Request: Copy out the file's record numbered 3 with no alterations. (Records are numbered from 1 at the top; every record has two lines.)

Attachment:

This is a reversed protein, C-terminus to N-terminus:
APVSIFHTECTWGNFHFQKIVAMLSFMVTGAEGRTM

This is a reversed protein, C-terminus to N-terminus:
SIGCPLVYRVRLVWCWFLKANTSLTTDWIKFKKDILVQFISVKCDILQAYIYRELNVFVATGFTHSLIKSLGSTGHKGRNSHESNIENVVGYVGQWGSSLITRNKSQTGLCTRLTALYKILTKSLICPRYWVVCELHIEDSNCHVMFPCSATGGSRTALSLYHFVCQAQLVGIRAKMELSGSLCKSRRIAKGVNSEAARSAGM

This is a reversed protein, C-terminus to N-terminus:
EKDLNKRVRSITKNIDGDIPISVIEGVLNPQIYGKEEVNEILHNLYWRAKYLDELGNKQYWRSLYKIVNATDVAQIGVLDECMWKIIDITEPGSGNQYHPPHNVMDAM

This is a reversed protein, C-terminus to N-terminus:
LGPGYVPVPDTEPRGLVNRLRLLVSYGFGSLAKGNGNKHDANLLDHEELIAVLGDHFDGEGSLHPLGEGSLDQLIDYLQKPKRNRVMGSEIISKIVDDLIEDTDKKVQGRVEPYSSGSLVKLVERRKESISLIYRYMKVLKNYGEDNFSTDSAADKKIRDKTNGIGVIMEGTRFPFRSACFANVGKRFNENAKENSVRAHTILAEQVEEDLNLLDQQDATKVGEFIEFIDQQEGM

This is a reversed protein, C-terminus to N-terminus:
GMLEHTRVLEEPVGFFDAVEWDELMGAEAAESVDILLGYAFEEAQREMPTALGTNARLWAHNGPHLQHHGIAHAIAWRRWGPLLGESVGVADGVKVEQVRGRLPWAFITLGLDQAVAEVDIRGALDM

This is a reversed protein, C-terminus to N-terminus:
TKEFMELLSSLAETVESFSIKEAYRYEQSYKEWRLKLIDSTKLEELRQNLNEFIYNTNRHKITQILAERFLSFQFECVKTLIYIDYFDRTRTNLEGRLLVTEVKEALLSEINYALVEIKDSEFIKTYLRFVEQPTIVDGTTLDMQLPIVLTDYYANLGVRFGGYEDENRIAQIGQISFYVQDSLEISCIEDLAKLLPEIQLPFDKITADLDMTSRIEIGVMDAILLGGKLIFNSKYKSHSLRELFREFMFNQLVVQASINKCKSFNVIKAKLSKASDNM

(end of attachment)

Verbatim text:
This is a reversed protein, C-terminus to N-terminus:
EKDLNKRVRSITKNIDGDIPISVIEGVLNPQIYGKEEVNEILHNLYWRAKYLDELGNKQYWRSLYKIVNATDVAQIGVLDECMWKIIDITEPGSGNQYHPPHNVMDAM